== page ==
‘Very real risk of nuclear disaster’ as shelling continues at huge Ukraine plant

As Russian and Ukrainian forces continue to fight for possession of Europe’s biggest nuclear power station there’s a “very real risk of nuclear disaster,” says the head of the International Atomic Energy Agency.

Rafael Mariano Grossi, Director General of the IAEA, says that the continued fighting near the massive Zaporizhzhia nuclear plant, which was captured by Russian troops in March, could bring about a Chernobyl-style disaster.

He has urged both sides to exercise the "utmost restraint" around the plant. The occupying Russian forces have using the plant to store their heavy weapons, leading to Ukrainian artillery attacks.

READ MORE: Europe's largest nuclear power plant in Ukraine ‘out of control’, says atomic energy boss

Shells hit a high-voltage power line on Friday (July 5) at the plant, prompting its operators to disconnect a reactor, although no radiation leaks are thought too have been detected.

But Grossi stressed that continue fighting close to Zaporizhzhia risked the safety and security of the plant and “must be avoided at all costs".

"Any military firepower directed at or from the facility would amount to playing with fire, with potentially catastrophic consequences,” he warned.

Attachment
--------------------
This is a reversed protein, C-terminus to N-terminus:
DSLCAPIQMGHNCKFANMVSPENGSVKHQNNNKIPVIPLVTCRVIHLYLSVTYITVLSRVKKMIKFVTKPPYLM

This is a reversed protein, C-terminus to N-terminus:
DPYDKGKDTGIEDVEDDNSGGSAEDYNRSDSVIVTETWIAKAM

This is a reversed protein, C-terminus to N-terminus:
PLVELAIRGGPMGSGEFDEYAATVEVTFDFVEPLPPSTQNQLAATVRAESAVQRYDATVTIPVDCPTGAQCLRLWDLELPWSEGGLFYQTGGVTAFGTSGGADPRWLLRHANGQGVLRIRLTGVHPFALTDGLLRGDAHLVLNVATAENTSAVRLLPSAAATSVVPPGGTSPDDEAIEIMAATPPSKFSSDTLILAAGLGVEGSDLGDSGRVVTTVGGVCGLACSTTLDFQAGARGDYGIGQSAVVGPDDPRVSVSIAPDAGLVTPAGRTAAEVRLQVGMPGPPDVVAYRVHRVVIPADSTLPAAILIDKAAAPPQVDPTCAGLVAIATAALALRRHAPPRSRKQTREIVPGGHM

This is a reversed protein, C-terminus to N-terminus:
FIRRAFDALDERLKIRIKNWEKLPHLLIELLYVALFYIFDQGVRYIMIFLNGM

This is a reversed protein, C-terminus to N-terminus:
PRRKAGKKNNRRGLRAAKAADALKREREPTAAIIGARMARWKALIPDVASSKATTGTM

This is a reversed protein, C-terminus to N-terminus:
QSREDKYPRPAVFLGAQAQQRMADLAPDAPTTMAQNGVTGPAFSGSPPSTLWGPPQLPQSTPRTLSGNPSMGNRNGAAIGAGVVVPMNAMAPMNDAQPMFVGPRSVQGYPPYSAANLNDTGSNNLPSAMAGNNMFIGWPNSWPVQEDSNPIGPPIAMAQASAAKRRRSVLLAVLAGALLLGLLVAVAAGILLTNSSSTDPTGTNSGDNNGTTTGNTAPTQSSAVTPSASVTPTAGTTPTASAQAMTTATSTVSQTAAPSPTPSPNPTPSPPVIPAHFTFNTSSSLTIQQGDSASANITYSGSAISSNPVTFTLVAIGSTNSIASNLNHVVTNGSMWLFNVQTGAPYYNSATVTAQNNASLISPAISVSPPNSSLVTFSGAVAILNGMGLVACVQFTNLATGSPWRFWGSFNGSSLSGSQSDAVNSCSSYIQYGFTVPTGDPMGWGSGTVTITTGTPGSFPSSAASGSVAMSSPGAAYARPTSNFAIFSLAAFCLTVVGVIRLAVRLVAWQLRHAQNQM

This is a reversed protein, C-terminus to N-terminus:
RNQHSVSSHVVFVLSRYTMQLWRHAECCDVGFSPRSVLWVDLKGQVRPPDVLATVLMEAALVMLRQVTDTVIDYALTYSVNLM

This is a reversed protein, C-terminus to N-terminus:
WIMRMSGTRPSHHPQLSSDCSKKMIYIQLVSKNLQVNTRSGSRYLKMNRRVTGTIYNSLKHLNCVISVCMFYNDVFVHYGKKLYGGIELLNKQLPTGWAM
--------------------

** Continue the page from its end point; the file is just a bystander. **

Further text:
Grossi urged the Russians to allow safe passage for an IAEA inspection team to check on the status of the reactor.

He said that while Ukrainian workers were still being allowed to administer the day-to-day running of the plant, “patchy” communications were making it impossible to assess safety conditions there.

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“I’m pleading,” he said, “as an international civil servant, as the head of an international organisation, I’m pleading to both sides to let this mission proceed.”

He added that the power plant is undergoing a “catalogue of things that should never be happening in any nuclear facility”

Ukraine's state nuclear power company Energoatom blamed Russia for the damage at the power station and the country’s president Volodymyr Zelensky has warned that an explosion at Zaporizhzhia could be “the end of Europe” .

An administrative building was damaged when the Russians took possession of the plant in March, but the reactors were not thought to have been damaged.


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